It was 38 years ago this fall that Mount Olive Missionary Baptist Church parishioner Josephine Anderson decided to organize a Thanksgiving dinner for the disadvantaged and homeless of South Miami. Today it has grown into an annual community wide event where not only those who cannot afford their own turkey dinner benefit, but parishioners and area neighbors also have an opportunity to fellowship together as one big family.
The sunny Sunday afternoon before Thanksgiving saw over a hundred happy diners gathered under the tented outside tables in the church parking lot to enjoy smoked turkey, collard greens and ham hocks, breaded stuffing, candied yams, yellow rice, corn bread, cranberry sauce and a variety of cakes to satisfy any sweet tooth.
It was an extra special day as in addition to the large supportive crowd a new Pastor was also present to enjoy the festivities and meet more of the community: Rodney James from Bishopville, South Carolina.
Organizer Josephine Anderson said, “The dinner started as a chance for us to minister to our less fortunate population. Eventually we invited the I whole community to take part. It is a joyful time for us to all equally share together.” Ladies like Anderson, Daisy Harrell, Sharon Johnson and Marie Dean serve the food from the main tent. The tables around their station are full of seemingly endless supplies of steaming hot aluminum food containers overflowing with Thanksgiving platter classics. Church members sign up for dishes they plan to bring in from a menu list and the great cook-a-thon begins the preceding day of the dinner.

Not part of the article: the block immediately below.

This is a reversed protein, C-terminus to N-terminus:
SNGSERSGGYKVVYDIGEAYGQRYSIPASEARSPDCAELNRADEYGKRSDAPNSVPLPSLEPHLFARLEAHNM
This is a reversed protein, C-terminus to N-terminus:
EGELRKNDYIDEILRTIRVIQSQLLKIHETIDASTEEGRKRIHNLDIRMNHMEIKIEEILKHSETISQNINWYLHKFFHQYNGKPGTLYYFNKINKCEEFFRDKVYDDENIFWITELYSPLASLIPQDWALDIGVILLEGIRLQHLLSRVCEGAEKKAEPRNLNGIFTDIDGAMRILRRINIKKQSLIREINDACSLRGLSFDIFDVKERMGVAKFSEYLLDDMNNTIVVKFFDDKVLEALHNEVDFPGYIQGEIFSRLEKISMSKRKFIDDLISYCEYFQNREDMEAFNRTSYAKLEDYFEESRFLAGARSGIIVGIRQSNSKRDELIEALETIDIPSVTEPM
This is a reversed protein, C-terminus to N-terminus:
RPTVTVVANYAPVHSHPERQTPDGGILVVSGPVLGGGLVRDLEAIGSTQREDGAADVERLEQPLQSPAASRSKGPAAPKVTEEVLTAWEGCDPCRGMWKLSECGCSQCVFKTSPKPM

“The parish members have given so much regardless of their own financial challenges. I really thought this year some would draw back due to the economic situation but fortunately nobody has,” said Anderson. Pastor James has embraced this tradition as a critical part of the leadership style he has begun to unveil in his two months so far at the church.
“We are here to feed the hungry.We want to expand our food and clothing ministry. There is a tremendous population of homeless residents in our community. We embrace them like family and give them what we have. We need to support all so everyone has what they need to survive,” said James. James says he intends to be not just a preacher speaking on Sunday in four consecrated walls but also a Monday through Friday social activist. “We are here to not just reclaim membership for those who have drifted off to be part of the fellowship again but to work for social change. We are the pulse of the community.We intend to be that city upon a hill. People ought to look to us and see a place of health, hope, and healing. We want to not just be visible but also viable.”
The Murray pool project, Mattison Square, and expanded day care and after school activities to include developing the church’s own teaching institution are just a few of the priorities on James’ agenda.
“The pool is important. Kids need recreation and the majority of our population does not come from certain privileged backgrounds whereby they have a pool at home. If kids are involved in recreation, ultimately there is less incarceration. The Mattison Square project is being held up. We need to get it at a level where it is comparable to Red Road so that 59 Avenue can enjoy the same tax base for economic prosperity. We also choose not to criticize the educational system but rather do our best to educate our kids ourselves,” said James.
According to James, relying on government to solve problems is a losing proposition. “Government has proven time and time again that we cannot rely on them to get what we need. Many want to do the right thing but the red tape gets in the way. Grassroots initiatives have proven to be the best way in our American history to affect social change. If I cannot stop it, God has at least given me the voice to speak truth to power.”
For more information on 93 year old Mount Olive Missionary Baptist Church call 305-667-7791 or visit the church at 6316 SW 59 Place. Sunday services are at 11am. Bible Study is Monday evening at 7:30pm.